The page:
This story comes from Jessica Garrett:
It’s two o’clock in the afternoon. I am tired and stressed out from the events of the day. I’m not sure if it’s the full moon—but the kids have been wild this week. I. Am. Tired.
The book we have this week is very difficult for the group I’m working with—but they are working hard. I have tried all week to get one child to infer the lesson that the story teaches. This is a hard concept for my group, but slowly, one by one, they are starting to get it.
Still, one child has no clue. He struggles simply to read the passage let alone infer there is a hidden meaning in it. I am working mainly with him today. He looks so disappointed with himself. He knows that he doesn’t know the right answer and he doesn’t know how to get to that point. He looks…defeated. I feel so sorry for him. He tries so hard.
I tell him, “Let’s forget the questions for today,” and he looks at me very surprised and replies, “I have to get this or my teacher will be disappointed in me.”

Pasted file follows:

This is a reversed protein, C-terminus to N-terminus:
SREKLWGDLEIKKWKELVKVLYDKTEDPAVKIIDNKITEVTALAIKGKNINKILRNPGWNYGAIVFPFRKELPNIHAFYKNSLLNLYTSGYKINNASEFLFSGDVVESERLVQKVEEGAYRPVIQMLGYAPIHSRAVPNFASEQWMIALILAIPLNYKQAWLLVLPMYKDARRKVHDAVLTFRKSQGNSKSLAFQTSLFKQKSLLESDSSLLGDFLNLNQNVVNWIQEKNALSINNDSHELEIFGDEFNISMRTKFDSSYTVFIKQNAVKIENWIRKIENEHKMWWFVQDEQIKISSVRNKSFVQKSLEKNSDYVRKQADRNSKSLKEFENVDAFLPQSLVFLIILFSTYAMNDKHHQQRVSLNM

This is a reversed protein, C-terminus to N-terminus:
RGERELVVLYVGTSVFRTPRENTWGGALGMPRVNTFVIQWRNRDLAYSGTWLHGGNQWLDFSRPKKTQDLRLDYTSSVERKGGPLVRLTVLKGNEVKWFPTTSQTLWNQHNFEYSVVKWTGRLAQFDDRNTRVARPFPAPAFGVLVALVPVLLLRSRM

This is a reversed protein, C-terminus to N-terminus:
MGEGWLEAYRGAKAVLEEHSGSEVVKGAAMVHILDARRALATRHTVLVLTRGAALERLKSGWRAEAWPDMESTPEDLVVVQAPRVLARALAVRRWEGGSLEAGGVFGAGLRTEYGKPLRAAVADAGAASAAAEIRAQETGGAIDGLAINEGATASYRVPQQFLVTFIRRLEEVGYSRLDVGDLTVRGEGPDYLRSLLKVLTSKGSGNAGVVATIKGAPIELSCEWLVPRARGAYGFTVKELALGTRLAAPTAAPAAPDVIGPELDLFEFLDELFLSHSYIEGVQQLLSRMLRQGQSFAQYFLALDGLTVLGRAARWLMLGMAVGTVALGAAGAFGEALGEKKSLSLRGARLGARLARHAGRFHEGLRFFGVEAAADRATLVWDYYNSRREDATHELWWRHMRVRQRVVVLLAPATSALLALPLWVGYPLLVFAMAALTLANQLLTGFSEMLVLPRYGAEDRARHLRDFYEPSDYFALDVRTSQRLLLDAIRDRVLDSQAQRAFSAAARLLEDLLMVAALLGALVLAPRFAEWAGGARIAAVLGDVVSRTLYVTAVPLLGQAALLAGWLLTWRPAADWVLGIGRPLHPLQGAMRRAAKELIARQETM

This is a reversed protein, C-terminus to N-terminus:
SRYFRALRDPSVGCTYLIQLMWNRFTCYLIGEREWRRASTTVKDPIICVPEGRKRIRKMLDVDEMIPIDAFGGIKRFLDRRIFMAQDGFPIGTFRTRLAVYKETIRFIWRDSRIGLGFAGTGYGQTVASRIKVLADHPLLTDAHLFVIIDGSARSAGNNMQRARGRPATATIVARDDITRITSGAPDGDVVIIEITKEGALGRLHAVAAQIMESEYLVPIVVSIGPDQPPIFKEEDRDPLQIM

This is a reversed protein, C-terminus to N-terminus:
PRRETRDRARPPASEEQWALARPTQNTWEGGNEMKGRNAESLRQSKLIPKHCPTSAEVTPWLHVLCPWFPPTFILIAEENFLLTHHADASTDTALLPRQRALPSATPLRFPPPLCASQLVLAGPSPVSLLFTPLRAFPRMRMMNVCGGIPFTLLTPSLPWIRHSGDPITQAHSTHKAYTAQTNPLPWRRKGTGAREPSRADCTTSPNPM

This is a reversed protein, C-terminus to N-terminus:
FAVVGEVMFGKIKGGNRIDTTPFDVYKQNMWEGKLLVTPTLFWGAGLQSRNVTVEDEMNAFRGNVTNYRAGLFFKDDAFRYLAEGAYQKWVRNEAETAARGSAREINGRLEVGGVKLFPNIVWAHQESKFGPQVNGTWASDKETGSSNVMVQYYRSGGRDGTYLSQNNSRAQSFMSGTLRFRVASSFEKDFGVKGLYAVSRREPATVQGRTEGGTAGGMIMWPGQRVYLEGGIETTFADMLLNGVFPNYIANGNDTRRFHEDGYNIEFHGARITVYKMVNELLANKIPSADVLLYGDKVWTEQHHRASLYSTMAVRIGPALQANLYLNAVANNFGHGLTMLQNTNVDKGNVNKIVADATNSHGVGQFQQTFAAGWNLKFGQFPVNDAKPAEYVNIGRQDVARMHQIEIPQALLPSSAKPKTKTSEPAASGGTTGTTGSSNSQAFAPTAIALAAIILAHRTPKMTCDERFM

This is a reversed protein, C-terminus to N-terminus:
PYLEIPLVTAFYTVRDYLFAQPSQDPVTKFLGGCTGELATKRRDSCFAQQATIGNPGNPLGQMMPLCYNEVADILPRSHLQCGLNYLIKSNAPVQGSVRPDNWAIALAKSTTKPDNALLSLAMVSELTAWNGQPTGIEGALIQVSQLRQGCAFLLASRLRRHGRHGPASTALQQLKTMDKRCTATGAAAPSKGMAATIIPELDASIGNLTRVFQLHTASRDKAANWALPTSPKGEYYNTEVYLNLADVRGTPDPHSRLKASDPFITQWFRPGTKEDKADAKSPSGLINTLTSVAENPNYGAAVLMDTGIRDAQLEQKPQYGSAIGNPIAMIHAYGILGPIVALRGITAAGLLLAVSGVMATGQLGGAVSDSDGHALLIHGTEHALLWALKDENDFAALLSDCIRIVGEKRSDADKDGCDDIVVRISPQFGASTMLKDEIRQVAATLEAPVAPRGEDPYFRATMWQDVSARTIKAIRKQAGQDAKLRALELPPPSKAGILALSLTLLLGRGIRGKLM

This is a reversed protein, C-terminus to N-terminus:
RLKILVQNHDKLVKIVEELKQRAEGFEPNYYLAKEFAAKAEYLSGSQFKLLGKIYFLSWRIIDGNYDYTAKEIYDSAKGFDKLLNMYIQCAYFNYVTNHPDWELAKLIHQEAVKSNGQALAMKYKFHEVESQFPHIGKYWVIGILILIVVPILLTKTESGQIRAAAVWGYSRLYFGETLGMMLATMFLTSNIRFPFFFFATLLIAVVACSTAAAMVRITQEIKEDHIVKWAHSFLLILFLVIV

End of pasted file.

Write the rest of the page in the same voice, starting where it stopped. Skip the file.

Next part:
I tell him that I will talk to her and she will not be disappointed in him. So, we reread the story while I ask him questions, trying to help him pick out the lesson. He acts afraid to answer—like he knows that his answer will be wrong.
I say “There were no wrong answers and that we were just discussing the story.” I tell him my own thoughts and I ask him about his. We talk about the book for most of our class time. I’m trying to build him up. I’m trying to make him more confident in his answers. He struggles with self confidence.
We get to the part of the story where the characters solve a problem together (the lesson of the story is about teamwork and helping others), and he says, “This is kind of like what we are doing together. You are working with me and we are using teamwork.” Then he smiles. He smiles a huge smile and he bounces in his seat. He says, “I get it! I get it! The lesson is teamwork! We are supposed to work together to help our friends!”
He starts telling everyone in our group, “Hey guys, I get the lesson!” They are all so happy for him. Everybody in our group claps. I tell him that I’m so proud of him because he did it all on his own. He then surprises me: he starts to cry. I hug him and say, “No, don’t cry! We are so proud of you!”
“I know…and nobody has ever told me they were proud of me before.”
I have to hold my breath for a second or two to keep from crying with him. I hug him tighter and tell him that I am super proud of him and he should be proud of himself too.